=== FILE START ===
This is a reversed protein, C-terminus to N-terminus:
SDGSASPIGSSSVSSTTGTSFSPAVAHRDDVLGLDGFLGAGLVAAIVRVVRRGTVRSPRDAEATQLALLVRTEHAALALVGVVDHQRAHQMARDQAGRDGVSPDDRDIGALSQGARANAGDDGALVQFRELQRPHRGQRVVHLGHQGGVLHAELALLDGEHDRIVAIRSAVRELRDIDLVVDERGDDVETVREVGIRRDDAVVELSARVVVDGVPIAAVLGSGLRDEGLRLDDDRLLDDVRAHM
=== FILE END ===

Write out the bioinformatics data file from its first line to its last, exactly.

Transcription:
This is a reversed protein, C-terminus to N-terminus:
SDGSASPIGSSSVSSTTGTSFSPAVAHRDDVLGLDGFLGAGLVAAIVRVVRRGTVRSPRDAEATQLALLVRTEHAALALVGVVDHQRAHQMARDQAGRDGVSPDDRDIGALSQGARANAGDDGALVQFRELQRPHRGQRVVHLGHQGGVLHAELALLDGEHDRIVAIRSAVRELRDIDLVVDERGDDVETVREVGIRRDDAVVELSARVVVDGVPIAAVLGSGLRDEGLRLDDDRLLDDVRAHM